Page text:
Thursday afternoon council held a worksession before our council meeting to discuss the search process for our new town manager. After much discussion council decided to hire two separate firms to aid us in our search. The first specializes in national recruiting. They will conduct the national search for us and then make a first round cut of applicants. At that point the second firm who specializes in executive candidate evaluations will then take over and further analyze, interview, and conduct simulation exercises to widdle the number of applicants down to 6-8 or so. Council will then interview and evaluate the remaining candidates before making our final decision.

Thursday evening was our council meeting. The main topics of interest included public hearings for an annexation and rezoning for property owned by White Oak Baptist Church in Cary’s southwest area. After hearing from a number of concerned residents, council referred the rezoning request to our Planning and Zoning Board for review. Council also spent a good amount of time discussing a proposed comprehensive plan amendment to our South West Area Plan to include uses such as life care communities and nursing homes. Council ultimately denied the comprehensive plan amendment request. Council believed it best to not “blanket approve” some institutional uses in an area planned as rural and would prefer to judge each request on a case by case basis. Council also approved designating the Guess-White-Ogle House (the pink house on Academy St.) and the John Pullen Hunter house (also on Academy) as Cary historic landmarks.

The meeting I had requested between council, the public art advisory board, and staff to discuss the proposed art on the fly tower at Cary Elementary was held at noon on Friday. I am pleased to report that after a healthy discussion regarding the proposed art – as well as process – that council agreed to instruct the architect/design team to bring back a number of different options for council to consider along with the existing proposal. Regardless of which design is finally approved we will be making changes to the process in which public art projects – especially those of significance – move along in the process. It is a waste of time and resources to allow a project to move from concept to final design if council is just going to vote it down. I believe the manner and timing in which this meeting took place to be a good model to use going forward.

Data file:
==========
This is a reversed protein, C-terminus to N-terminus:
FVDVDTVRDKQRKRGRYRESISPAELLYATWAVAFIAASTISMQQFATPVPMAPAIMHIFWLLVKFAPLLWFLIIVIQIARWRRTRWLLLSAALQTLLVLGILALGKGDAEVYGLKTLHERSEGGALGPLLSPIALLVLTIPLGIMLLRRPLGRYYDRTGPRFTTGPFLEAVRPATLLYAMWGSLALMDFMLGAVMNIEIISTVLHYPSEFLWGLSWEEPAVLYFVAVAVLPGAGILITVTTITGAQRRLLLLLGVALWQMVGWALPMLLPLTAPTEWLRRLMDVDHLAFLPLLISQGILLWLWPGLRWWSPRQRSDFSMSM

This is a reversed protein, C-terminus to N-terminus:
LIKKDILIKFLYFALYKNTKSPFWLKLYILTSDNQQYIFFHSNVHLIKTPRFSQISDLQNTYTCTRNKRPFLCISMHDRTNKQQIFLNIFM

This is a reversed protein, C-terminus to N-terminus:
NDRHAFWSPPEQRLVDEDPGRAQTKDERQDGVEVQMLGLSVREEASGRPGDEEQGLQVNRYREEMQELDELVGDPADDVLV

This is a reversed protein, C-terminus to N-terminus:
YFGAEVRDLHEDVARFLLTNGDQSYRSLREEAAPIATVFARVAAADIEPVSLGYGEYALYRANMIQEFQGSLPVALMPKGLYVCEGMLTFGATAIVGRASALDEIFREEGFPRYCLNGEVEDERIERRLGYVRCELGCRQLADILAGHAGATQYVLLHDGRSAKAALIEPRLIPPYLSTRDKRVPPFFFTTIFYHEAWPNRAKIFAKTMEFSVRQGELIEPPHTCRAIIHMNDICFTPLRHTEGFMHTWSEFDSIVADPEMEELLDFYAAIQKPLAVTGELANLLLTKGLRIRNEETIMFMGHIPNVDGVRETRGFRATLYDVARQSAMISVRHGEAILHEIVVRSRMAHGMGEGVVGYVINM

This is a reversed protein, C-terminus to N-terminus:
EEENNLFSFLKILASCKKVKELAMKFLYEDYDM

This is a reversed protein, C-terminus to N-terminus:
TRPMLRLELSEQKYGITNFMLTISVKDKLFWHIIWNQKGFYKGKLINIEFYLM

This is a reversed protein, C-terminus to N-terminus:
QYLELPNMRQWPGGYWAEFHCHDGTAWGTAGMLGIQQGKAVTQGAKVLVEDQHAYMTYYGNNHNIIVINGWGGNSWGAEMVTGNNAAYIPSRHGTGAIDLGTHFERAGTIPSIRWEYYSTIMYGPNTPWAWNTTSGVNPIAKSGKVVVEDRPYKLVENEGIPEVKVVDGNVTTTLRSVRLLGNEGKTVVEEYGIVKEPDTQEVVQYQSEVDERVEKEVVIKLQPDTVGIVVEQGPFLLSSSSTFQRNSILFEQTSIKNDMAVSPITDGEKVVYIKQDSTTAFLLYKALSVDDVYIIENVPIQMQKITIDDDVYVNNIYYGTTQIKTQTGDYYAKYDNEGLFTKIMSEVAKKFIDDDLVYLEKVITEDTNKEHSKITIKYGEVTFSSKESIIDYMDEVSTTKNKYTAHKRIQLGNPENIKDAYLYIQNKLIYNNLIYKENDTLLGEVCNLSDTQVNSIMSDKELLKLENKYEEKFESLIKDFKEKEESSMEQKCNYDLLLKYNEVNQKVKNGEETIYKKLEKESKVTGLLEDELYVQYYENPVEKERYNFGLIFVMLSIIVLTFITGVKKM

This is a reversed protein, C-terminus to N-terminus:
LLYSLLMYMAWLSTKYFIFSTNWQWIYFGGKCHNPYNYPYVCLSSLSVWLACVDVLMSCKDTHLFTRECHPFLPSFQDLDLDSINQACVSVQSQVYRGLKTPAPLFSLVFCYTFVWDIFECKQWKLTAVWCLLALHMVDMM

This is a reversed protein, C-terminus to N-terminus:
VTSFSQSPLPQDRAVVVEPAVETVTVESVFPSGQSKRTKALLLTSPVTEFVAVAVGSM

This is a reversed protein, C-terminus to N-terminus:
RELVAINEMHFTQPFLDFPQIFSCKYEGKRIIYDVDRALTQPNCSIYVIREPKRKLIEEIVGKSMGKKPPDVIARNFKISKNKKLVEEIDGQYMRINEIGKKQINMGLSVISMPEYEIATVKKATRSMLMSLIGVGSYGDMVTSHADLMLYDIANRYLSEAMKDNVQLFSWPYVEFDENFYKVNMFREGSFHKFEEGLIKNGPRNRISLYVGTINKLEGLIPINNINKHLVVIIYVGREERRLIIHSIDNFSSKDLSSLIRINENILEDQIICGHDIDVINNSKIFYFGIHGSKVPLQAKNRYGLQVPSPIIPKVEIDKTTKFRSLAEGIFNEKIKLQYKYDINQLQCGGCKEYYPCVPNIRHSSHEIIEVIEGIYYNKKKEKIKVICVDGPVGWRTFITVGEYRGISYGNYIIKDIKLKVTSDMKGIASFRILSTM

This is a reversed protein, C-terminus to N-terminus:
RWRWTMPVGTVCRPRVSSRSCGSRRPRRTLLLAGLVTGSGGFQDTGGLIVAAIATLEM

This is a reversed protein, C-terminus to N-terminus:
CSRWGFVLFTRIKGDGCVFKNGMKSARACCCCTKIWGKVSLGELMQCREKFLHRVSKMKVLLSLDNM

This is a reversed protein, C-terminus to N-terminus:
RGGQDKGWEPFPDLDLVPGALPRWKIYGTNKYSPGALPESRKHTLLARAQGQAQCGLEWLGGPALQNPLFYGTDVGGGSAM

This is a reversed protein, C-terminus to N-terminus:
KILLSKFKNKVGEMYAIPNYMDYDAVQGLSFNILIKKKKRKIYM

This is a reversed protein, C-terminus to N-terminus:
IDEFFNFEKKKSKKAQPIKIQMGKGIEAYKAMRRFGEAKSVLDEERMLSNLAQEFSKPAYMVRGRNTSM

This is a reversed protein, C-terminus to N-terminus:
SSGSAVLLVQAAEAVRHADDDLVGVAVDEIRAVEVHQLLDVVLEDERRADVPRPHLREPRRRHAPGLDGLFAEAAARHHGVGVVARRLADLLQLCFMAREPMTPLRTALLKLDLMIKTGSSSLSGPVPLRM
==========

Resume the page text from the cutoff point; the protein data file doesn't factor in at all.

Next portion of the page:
Friday evening Mayor Weinbrecht and I attended the Cary Band Day’s 50th Anniversary reception at Cary High School. Nearly every previous band director for the last 50 years was in attendance, as was former Cary Mayor Koka Booth. On Saturday morning the Mayor and I also attended the Cary Band Day Parade.

Afterwards council participated in a 3fer – the official dedication ceremonies for the name change of Kid’s Together Park to Marla Dorrel Park, the opening of the Hinshaw Greenway, and the artwork on the pedestrian bridge over US 1/64. All three dedications took place at Kid’s Toget….oops, I mean Marla Dorrel Park. ;-) A bagpipe band escorted everyone from the park to see the pedestrian bridge – this was really cool as I like bagpipes. ;-) Then finally on Saturday evening I attended Sophie’s Social – a benefit event for Heaven Sent Adoptions - at the Page Walker Hotel. Heaven Sent Adoptions is a non-profit organization with the primary goal of awarding grants to adoptive families to assist with adoption expenses.

That’s all for now – until next week, thanks for reading!

Sunday, October 26, 2008

Week in Review 10/19/08 - 10/25/08

Wow, you’d think with all the politicians I hung out with this week there would have been enough hot air to keep me warm – I’m freezing! ;-) Just kidding!

Apex town councilman Bryan Gossage, Morrisville town councilman Tom Murry, and yours truly hosted a Regional Issues Forum Monday evening at the Cedar Fork Community Center in Morrisville. The goal of this forum was to provide an opportunity for area residents to speak with local officials regarding opportunities and challenges facing our region, so it was no surprise that transportation, schools, and regional partnerships dominated the discussion. It is our hope to host a number of these “idea raisers” in the future. Government works best when everyone is involved.